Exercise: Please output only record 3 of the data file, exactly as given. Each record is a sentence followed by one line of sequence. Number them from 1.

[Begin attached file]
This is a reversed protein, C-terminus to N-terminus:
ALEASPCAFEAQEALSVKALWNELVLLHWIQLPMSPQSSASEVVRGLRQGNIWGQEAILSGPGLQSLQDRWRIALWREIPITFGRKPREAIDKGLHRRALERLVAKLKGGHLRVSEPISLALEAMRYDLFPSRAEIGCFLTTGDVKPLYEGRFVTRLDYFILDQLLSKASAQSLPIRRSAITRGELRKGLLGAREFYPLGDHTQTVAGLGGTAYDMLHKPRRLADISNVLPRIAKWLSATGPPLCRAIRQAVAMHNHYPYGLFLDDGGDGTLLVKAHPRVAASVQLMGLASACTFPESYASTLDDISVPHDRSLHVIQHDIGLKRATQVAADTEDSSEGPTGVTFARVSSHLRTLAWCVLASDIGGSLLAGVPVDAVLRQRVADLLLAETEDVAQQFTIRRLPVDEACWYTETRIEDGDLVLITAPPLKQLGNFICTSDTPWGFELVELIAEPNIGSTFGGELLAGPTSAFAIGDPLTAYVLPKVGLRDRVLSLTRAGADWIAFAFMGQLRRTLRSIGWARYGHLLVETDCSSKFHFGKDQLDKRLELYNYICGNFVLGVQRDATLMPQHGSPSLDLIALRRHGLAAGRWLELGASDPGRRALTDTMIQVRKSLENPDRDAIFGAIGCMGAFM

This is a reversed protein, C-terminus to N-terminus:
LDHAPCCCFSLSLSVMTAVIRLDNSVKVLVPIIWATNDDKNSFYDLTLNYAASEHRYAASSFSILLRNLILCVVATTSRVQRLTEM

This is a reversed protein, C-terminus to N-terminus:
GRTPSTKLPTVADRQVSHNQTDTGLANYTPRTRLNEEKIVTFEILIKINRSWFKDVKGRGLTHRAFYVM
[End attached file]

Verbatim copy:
This is a reversed protein, C-terminus to N-terminus:
GRTPSTKLPTVADRQVSHNQTDTGLANYTPRTRLNEEKIVTFEILIKINRSWFKDVKGRGLTHRAFYVM